Over the last couple of weeks i’ve been working on a business case for our centre to adopt a virtual technical subscription as opposed to our classical choice of “classroom” technical training.
What i’ve deducted so far is:
- Classroom training provides a “feel-good” positive feedback from staff attending it. They know it’s costly and feel more valued by the company.
- Classroom training provides a hands-on experience in many cases
- Classroom training does not provide a large variety of topics (usually one topic per training session/week at a high cost)
- Classroom training does not provide an on-demand availability as schedules are set by training providers
- Classroom training does not provide a high knowledge retention rate
These were some of the main points that’s making the grounds for my business case.
When turning that around and looking at a virtual technical subscription (such as PluralSight.com and Innerworkings.com) there’s subtle areas of difference.
- Virtual training doesn’t necessarily provide as “feel-good” positive feedback from staff utilising it. The individual value associated with it is generally less than Classroom training. This is a percieved monetary value.
- Virtual training provides a hands-on experience in many cases if you mix your technical subscription offerings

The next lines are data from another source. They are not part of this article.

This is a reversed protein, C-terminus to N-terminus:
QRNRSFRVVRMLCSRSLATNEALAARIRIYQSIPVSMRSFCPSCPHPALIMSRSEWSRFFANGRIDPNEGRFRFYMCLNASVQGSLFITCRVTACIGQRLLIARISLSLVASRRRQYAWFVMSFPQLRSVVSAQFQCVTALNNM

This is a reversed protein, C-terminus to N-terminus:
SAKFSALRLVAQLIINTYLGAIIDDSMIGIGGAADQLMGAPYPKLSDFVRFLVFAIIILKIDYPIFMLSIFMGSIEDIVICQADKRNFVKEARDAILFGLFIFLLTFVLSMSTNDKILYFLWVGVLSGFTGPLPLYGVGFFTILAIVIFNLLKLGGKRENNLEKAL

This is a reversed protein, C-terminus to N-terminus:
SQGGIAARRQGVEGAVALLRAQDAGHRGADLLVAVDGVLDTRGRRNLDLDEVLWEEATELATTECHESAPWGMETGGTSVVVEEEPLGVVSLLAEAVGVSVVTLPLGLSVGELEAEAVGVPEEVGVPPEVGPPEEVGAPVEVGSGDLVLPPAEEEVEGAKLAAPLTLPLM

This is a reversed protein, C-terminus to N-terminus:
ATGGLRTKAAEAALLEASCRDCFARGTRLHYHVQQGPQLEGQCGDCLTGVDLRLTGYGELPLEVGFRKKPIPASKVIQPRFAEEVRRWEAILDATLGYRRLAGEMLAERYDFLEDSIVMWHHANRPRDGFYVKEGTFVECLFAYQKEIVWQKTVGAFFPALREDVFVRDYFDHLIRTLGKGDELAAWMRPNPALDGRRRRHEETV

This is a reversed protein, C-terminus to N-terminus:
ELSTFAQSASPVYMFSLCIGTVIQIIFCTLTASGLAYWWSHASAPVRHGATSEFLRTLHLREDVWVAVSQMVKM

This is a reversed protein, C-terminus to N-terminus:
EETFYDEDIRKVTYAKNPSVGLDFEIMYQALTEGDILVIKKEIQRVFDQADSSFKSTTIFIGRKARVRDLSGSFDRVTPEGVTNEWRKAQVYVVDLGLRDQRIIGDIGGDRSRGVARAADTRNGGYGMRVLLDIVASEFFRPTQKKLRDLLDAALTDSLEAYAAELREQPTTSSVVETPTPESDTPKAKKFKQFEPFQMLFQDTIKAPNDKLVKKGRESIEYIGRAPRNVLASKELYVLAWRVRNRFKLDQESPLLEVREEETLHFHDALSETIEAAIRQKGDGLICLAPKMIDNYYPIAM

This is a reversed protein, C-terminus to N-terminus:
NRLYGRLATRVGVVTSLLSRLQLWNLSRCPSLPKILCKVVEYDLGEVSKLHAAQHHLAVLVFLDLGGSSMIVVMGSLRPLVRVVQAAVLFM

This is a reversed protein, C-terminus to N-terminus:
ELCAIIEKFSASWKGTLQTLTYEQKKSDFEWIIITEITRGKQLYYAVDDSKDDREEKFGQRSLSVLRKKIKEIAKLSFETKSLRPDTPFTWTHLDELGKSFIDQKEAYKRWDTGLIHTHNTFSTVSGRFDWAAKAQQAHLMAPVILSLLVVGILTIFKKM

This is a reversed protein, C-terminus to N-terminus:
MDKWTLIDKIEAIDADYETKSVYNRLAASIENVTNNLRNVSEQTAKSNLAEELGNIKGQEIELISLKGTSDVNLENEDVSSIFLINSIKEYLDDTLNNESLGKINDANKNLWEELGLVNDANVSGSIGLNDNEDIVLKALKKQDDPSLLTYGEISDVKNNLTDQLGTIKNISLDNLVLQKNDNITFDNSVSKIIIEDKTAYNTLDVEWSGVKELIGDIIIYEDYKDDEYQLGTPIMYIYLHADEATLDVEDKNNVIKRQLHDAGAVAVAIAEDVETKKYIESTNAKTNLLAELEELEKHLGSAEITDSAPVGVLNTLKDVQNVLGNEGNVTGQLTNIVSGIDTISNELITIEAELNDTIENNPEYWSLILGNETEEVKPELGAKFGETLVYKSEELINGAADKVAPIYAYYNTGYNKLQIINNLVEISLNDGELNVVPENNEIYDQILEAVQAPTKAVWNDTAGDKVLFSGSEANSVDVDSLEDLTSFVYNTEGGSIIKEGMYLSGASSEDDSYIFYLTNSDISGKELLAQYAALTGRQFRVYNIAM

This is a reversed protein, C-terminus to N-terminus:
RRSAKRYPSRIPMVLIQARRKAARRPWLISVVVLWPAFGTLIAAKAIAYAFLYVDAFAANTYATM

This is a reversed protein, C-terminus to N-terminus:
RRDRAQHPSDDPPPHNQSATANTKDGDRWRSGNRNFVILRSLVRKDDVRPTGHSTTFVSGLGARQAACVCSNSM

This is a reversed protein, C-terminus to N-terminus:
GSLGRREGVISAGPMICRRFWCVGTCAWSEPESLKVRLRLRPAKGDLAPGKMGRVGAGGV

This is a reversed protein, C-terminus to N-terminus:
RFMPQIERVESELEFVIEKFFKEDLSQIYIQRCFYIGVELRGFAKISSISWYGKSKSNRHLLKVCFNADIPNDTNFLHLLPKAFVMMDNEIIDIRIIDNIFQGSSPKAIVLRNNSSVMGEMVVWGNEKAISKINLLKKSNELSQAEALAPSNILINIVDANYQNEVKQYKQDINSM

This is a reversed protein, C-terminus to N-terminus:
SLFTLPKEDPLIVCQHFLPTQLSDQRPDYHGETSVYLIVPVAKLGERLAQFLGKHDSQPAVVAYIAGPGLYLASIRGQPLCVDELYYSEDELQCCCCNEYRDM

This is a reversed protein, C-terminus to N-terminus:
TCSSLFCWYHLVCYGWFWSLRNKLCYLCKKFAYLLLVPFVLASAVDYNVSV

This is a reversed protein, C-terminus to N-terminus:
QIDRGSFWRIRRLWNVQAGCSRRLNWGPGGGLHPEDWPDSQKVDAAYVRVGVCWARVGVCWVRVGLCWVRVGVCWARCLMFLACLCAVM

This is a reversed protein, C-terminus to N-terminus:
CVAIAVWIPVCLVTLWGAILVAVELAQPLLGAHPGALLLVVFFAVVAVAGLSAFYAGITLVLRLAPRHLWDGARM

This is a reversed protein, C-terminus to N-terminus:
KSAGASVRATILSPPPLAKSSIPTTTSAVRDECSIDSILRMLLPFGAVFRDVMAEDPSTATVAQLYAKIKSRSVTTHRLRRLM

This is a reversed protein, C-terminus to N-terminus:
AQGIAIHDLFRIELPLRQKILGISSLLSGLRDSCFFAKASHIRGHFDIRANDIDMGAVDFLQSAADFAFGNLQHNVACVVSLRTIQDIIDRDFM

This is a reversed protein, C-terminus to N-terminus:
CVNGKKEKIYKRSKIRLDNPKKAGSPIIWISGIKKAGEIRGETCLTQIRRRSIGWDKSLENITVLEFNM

- Virtual training provides an on-demand availability service. It’s there when and wherever you need it
- Virtual training provides a large variety of topics and can be both specific or general in depth
- Virtual training provides a high knowledge retention rate as you would consume content which is needed here and now
From the generalisation (which i’ve had to make) it’s clear that both cost and knowledge is of high importance, leaving only a business decision on 1 or 2 points to be made.
I was able to run several trials with different staff over a short period of time and deducted that on average 6hrs was spent weekly (some lower and some much higher) when the on-demand content was available. The most important feedback I got was that there was a sense of “i can train when and where i feel like it” and “i can re-visit content i’m not sure about anytime”. These two points were of immense value to me as they clearly indicated that the benefits of classroom training was slowly being devalued.
The next phase for me is now to look at delivery, control and management/availability of sources and then work out a cost vs. cost for each offering.
It’s interesting for me personally to see how diverse many of these virtual training subscriptions are in topics and gives me some more positives to work with.